Right now, we have an opportunity to weigh in on one of the most dangerous environmental proposals to come out of the Trump administration.
Alaska's Tongass is our largest national forest and is referred to as the "crown jewel" of the National Forest System. For nearly 20 years, the Roadless Rule has protected 9 million acres of watersheds, old-growth forests, and habitat in the Tongass from being destroyed. Now, the Trump administration is rolling back those Roadless Rule protections. That would mean slashing protections for an area bigger than Yellowstone, Glacier, and Grand Canyon National Parks combined and opening it up to logging, road building, and extraction.
This development would threaten the wolves, northern goshawks, bears, and five species of salmon that call the Tongass home. It would be devastating to the Tlingit, Haida, and Tsimshian people who rely on the land for cultural and traditional practices like hunting and fishing, and put Southeast Alaska’s thriving tourism and commercial fishing industries at risk.
Slashing protections for the Tongass would also set a dangerous precedent for public lands across the country. If corporations can clear-cut the Tongass, then no national forest is truly safe.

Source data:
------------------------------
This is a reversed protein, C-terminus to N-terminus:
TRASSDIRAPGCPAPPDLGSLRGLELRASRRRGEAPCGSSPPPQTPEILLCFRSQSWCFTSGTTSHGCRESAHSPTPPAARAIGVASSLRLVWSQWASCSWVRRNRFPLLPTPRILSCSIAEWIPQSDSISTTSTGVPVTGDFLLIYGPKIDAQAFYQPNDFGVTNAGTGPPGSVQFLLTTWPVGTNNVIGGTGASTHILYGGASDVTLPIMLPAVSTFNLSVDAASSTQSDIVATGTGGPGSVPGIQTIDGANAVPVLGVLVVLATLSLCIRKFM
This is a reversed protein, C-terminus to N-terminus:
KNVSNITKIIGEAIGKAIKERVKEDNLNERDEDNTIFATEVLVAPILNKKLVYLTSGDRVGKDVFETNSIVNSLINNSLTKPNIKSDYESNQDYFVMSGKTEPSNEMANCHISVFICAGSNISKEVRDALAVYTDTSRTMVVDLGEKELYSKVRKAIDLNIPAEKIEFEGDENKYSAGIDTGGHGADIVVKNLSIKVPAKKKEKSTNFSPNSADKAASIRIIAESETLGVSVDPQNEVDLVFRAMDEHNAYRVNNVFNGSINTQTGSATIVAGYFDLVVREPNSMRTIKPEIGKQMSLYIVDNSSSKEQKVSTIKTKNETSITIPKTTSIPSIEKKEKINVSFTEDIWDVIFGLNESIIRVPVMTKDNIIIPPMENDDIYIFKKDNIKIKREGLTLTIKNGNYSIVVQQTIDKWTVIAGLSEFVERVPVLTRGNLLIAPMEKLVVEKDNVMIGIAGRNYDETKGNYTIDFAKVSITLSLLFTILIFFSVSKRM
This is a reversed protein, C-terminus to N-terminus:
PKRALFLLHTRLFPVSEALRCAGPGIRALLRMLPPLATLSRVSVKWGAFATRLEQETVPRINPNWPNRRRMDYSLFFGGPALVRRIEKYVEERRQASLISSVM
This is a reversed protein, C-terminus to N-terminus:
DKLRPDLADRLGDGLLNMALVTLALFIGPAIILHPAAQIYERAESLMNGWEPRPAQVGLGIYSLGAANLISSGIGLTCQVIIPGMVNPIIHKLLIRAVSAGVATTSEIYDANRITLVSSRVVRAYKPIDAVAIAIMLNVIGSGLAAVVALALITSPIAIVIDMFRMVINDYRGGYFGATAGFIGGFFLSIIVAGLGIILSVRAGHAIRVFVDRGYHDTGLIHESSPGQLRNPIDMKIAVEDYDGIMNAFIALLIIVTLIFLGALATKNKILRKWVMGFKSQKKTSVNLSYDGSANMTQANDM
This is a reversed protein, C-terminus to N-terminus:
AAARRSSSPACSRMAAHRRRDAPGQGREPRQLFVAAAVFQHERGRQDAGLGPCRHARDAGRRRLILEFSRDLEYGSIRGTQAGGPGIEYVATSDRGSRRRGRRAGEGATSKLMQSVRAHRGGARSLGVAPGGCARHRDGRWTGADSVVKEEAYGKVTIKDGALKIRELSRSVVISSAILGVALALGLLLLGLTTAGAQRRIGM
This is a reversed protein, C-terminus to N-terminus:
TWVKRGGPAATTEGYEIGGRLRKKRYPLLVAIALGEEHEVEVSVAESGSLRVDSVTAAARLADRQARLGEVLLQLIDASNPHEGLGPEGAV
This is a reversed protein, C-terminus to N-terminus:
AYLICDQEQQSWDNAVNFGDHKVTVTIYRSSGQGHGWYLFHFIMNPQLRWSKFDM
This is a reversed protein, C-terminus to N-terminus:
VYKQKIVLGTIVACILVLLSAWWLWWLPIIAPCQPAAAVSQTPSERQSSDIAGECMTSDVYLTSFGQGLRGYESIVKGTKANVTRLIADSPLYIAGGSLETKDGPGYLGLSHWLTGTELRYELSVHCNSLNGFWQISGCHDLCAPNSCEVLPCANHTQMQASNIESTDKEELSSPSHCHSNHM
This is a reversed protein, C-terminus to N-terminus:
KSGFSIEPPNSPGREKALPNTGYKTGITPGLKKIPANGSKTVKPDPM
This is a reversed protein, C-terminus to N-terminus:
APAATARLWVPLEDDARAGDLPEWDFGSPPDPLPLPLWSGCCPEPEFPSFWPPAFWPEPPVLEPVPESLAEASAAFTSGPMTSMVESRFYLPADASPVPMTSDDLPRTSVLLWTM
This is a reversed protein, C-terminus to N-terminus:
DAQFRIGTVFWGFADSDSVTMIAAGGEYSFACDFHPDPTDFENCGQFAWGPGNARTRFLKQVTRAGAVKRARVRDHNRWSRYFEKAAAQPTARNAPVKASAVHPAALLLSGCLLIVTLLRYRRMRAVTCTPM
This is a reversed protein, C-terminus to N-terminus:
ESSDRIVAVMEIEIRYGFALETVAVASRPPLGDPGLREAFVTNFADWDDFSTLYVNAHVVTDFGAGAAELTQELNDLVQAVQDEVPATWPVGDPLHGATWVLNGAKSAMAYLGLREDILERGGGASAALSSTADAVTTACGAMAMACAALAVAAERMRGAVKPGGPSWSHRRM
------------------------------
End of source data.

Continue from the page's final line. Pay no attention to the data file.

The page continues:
This would be a disaster for our climate.
When we think of climate action, the first thing that comes to mind might be shutting down coal plants or investing in clean energy. But one of the most important ways we can address the climate crisis is by focusing on forests. Forests store more carbon per acre than any other terrestrial ecosystem on the planet and old-growth forests tend to store significantly more carbon. The Tongass alone holds about 650 million tons of carbon, which roughly converts to half of US carbon dioxide emissions in 2017. Logging the old-growth trees there would release that carbon into the atmosphere.
We know the next few years are critical if we’re going to mitigate the worst effects of climate change. Right now, our public lands are part of the climate problem, but they could be part of the solution. This extreme proposal from the Trump administration is a step in exactly the wrong direction.
We’re fighting back.
Since Trump released this dangerous proposal, the Sierra Club and our partners in Alaska and around the country have been working to send a strong message to the Forest Service that old-growth forests like the Tongass are no place for logging and extraction.
Dozens attended public hearings in Alaska and Washington D.C., and more than 25,000 more Sierra Club members and supporters have submitted online comments in favor of keeping strong protections for our forests in place.
Make sure you join them before the comment period ends on December 16. Add your voice in favor of keeping the Tongass intact!